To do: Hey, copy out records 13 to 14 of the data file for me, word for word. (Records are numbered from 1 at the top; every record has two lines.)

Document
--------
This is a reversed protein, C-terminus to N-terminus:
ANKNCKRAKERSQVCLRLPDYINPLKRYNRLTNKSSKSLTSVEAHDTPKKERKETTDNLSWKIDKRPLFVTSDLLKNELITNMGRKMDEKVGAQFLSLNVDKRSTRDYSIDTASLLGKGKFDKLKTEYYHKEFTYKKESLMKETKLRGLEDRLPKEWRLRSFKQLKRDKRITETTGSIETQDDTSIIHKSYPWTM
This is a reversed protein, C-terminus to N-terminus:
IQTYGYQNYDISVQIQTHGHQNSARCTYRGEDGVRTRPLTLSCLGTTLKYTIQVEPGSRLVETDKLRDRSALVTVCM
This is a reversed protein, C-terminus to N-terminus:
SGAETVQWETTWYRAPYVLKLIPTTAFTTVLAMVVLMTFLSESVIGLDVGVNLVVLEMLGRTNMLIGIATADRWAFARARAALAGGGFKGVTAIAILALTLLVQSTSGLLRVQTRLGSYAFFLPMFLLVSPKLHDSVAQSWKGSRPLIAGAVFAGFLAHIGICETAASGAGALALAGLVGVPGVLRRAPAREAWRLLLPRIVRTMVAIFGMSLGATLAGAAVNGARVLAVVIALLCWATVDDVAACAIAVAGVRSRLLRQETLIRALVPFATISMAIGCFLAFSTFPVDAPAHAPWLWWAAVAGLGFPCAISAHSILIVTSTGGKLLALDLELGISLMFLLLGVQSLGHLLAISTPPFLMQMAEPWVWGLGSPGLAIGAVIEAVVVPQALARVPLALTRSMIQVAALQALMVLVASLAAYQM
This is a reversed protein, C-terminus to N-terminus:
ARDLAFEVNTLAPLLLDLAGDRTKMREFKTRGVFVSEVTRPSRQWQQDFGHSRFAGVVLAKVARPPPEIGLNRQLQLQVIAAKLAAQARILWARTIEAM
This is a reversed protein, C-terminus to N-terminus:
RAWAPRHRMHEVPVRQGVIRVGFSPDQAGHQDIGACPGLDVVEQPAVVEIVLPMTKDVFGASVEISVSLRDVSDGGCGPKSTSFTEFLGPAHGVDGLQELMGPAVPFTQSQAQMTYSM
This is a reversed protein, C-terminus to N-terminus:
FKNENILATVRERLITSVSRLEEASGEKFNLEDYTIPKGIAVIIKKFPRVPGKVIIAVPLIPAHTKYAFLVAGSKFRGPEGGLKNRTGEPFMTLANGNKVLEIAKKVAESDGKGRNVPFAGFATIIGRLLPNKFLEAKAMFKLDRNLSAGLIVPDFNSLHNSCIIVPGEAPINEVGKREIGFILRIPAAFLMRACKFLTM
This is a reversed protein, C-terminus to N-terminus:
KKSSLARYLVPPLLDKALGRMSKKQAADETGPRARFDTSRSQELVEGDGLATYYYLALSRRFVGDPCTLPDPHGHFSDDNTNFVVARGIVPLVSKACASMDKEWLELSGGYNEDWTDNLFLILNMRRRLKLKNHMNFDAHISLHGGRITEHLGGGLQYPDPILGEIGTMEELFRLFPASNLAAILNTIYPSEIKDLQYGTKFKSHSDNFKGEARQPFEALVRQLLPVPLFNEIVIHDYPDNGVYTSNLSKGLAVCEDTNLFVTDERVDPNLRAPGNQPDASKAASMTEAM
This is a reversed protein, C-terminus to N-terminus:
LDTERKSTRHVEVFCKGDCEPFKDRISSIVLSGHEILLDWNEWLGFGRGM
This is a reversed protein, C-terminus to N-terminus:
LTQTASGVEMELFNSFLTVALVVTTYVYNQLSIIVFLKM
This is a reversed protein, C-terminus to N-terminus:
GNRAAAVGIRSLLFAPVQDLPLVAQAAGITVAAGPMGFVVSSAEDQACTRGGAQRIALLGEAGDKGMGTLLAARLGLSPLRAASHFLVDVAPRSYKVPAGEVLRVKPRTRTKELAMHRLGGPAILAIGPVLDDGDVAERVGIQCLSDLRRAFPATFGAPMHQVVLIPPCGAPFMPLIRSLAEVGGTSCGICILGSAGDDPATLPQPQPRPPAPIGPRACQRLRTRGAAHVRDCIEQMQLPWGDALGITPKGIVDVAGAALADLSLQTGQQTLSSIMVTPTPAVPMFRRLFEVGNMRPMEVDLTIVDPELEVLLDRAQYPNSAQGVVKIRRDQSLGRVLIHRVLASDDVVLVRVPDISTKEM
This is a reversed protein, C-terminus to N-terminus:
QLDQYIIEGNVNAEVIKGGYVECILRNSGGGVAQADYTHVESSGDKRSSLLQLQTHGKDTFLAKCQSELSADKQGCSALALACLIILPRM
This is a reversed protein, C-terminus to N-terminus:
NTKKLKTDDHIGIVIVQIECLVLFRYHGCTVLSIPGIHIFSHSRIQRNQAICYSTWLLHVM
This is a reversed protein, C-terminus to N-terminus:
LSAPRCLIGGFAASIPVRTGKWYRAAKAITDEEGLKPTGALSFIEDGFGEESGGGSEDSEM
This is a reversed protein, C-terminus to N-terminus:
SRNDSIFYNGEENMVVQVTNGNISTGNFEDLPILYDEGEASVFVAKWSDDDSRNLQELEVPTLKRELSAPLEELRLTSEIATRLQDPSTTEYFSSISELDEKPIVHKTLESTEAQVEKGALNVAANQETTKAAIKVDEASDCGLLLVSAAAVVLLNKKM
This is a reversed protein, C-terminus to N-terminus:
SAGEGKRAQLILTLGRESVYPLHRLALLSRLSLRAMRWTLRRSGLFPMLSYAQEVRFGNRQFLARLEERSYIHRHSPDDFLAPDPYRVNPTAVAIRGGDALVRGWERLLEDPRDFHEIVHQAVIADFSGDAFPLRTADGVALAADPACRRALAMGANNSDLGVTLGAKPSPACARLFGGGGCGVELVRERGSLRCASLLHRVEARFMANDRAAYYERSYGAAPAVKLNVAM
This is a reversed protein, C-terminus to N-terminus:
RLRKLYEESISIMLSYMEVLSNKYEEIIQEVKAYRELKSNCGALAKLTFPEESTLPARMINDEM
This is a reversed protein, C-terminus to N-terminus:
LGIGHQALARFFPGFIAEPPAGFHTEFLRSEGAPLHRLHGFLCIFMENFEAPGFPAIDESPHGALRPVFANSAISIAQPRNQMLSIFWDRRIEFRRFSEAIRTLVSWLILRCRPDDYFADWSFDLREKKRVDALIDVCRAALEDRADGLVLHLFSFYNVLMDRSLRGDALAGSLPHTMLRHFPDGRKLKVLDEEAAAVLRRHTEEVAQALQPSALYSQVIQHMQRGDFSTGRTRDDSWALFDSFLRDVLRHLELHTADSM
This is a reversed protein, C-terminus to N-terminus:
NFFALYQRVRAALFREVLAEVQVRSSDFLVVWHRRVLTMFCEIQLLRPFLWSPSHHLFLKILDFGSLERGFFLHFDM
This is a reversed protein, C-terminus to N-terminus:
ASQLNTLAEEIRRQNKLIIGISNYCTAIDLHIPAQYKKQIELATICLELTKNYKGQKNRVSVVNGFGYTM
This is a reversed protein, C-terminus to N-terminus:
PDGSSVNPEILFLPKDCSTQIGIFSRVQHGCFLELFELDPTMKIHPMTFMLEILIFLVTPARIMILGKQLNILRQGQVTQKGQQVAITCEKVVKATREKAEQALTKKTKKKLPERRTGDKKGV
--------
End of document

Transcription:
This is a reversed protein, C-terminus to N-terminus:
LSAPRCLIGGFAASIPVRTGKWYRAAKAITDEEGLKPTGALSFIEDGFGEESGGGSEDSEM
This is a reversed protein, C-terminus to N-terminus:
SRNDSIFYNGEENMVVQVTNGNISTGNFEDLPILYDEGEASVFVAKWSDDDSRNLQELEVPTLKRELSAPLEELRLTSEIATRLQDPSTTEYFSSISELDEKPIVHKTLESTEAQVEKGALNVAANQETTKAAIKVDEASDCGLLLVSAAAVVLLNKKM